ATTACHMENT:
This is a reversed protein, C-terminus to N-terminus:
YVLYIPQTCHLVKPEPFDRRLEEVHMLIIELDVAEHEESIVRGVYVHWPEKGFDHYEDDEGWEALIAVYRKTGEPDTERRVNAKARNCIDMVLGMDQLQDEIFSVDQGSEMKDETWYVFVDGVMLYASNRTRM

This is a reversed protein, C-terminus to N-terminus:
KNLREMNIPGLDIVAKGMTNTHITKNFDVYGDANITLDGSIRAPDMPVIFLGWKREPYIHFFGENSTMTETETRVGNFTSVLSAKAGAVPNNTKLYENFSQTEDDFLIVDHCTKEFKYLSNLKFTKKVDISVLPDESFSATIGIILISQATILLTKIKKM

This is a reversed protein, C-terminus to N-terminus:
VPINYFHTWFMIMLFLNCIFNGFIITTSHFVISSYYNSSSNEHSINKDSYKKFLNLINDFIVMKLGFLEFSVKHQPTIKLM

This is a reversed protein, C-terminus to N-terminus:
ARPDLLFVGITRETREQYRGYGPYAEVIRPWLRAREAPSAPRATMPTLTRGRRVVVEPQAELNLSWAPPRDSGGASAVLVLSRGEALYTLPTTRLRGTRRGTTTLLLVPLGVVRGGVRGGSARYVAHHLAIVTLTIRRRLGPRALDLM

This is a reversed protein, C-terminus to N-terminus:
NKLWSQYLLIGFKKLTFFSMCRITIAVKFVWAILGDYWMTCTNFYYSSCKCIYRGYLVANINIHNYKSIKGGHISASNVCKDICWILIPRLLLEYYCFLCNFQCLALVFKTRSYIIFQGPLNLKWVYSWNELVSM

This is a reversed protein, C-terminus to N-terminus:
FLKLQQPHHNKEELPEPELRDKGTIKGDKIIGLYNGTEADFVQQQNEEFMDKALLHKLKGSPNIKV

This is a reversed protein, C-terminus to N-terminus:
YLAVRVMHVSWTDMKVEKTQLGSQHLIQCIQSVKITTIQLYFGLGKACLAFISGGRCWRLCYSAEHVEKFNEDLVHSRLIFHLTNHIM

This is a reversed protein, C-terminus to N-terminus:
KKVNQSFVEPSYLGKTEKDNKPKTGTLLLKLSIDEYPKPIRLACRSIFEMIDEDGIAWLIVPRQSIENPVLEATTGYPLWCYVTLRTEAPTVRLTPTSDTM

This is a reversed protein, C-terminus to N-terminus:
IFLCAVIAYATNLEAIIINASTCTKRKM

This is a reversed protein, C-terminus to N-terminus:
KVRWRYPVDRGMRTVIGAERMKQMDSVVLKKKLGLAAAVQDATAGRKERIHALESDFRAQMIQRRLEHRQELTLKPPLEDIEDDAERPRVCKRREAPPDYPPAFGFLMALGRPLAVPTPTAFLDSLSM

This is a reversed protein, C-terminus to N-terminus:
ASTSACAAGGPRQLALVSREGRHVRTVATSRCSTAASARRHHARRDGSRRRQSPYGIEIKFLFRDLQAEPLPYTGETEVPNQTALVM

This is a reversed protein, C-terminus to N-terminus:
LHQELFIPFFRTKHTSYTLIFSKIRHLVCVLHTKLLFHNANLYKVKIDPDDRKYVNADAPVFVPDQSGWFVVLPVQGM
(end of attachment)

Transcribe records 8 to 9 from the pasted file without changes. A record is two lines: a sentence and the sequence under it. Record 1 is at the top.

This is a reversed protein, C-terminus to N-terminus:
KKVNQSFVEPSYLGKTEKDNKPKTGTLLLKLSIDEYPKPIRLACRSIFEMIDEDGIAWLIVPRQSIENPVLEATTGYPLWCYVTLRTEAPTVRLTPTSDTM

This is a reversed protein, C-terminus to N-terminus:
IFLCAVIAYATNLEAIIINASTCTKRKM